I was rereading some Raymond Chandler the other day, for the first time in several years, when I came across the following sentence, in the middle of nowhere:
He put his head on one side and rubbed the back of his left little finger along the lower edge of his chin.
It reminded me of one of my favourite lines from one of my favourite books, Franny & Zooey by J D Salinger:
She released one hand from the phone and placed it, very briefly, on the crown of her head, then went back to holding the phone with both hands.
I love this line, because it occurs when Franny is just beginning to get the point of everything, when she is fully grasping the epiphany that changes her life, and Salinger trusts us to understand the emotion behind the action. The way that he describes such a trivial movement at such a critical junture makes it arresting, and forces us to try to interpret it. And when the reader is allowed to discover something for him or herself, the meaning arrives with much greater impact.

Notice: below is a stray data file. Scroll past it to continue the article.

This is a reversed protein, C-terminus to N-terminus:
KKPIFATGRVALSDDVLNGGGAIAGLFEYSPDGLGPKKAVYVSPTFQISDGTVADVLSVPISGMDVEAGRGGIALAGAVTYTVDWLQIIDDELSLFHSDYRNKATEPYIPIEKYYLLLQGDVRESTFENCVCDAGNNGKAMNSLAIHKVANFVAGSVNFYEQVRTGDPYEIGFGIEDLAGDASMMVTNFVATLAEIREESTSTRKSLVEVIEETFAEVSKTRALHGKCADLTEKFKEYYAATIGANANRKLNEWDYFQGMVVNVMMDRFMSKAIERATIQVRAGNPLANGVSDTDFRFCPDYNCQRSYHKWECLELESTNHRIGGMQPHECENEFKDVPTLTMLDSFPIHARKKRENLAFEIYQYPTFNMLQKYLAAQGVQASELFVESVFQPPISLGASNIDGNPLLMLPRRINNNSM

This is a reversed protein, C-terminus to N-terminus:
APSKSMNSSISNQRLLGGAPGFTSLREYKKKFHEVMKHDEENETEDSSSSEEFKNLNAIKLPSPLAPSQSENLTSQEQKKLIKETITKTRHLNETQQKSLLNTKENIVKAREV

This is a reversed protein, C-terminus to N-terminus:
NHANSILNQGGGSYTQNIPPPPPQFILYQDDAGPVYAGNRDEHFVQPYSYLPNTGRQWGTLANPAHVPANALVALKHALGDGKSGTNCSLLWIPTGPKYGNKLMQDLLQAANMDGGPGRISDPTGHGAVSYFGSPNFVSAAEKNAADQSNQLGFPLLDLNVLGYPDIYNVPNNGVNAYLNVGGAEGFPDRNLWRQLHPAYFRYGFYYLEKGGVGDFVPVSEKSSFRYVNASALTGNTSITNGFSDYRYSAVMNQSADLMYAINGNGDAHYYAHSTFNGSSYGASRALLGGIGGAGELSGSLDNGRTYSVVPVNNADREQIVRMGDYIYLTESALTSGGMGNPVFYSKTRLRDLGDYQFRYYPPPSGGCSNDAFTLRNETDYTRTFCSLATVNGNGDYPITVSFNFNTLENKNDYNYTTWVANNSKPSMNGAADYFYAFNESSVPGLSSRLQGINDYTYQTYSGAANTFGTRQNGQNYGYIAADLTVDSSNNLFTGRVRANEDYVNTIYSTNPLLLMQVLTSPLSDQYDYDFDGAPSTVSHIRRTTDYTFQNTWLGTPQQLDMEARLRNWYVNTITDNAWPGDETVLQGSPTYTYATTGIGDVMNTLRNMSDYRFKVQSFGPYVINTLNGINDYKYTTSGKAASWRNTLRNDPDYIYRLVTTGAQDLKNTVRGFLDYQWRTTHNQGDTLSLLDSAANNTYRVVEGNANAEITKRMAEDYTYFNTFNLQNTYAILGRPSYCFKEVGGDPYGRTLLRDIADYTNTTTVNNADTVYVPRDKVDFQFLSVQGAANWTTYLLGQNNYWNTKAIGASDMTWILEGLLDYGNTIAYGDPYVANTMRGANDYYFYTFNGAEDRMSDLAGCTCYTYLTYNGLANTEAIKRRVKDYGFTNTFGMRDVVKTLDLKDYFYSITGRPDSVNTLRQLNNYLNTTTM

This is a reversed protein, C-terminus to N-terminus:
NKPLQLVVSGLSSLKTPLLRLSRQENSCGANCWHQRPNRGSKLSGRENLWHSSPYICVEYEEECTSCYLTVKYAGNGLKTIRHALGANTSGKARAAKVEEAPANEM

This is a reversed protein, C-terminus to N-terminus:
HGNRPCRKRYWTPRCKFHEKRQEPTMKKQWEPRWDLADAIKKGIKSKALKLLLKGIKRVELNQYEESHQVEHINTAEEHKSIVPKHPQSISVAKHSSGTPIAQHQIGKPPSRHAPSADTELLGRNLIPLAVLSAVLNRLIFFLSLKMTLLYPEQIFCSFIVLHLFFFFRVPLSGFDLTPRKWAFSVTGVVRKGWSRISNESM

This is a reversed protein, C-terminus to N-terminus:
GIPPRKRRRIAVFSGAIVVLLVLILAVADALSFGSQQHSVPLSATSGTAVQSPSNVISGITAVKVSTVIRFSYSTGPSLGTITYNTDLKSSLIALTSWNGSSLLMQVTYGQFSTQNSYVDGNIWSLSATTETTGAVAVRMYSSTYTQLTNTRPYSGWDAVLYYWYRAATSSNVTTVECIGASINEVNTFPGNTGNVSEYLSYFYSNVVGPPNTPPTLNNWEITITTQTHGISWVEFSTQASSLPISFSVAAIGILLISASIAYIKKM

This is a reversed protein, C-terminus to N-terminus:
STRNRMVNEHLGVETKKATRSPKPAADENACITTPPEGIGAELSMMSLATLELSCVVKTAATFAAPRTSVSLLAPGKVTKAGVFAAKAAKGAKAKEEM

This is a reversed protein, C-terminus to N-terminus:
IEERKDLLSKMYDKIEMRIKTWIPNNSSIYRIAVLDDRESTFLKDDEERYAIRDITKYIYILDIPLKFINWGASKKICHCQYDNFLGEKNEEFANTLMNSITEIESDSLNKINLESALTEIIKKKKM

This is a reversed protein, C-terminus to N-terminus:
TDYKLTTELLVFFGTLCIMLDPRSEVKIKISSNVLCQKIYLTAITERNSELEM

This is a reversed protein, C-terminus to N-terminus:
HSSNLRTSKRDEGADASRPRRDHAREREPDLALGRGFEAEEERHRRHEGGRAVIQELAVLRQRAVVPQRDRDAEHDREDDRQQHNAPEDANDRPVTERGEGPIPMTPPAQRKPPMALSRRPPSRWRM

With Chandler, we are seeing the world through the eyes of a detective, and so are always being asked to tease out a meaning from tiny gestures. Chandler does not always tell us what the detective thinks, but leaves us to play detective ourselves.
Many other authors would just tell us what the character is feeling. I love this style, because I am forced to populate the world of the book with my own remembered library of gestures and expressions, and therefore the story seems much more real to me.
I cannot imagine Dickens using this technique. Tolstoy goes halfway, showing us the action, and then interpreting;
He said no more, but expressed his resignation to cruel fate by a gesture.
Anna Pavlovna almost closed her eyes to indicate that neither she nor anyone else had a right to criticize what the Empress desired or was pleased with.
Chandler or Salinger would have stopped the second example above at the fifth word. Where did this confidence come from? I am beginning to think that cinema might be the reason. And especially a style of acting which conveyed a lot with a little. Cinema, with its extreme close-ups, had started producing acting performances which are much more subtle and ‘realistic’ than stage acting.
An actor like Humphrey Bogart could be relied upon to convey a broken heart just by the way he turned up his collar. Perhaps the cinema, which borrowed so many plots from the literature of the day, also gave something back.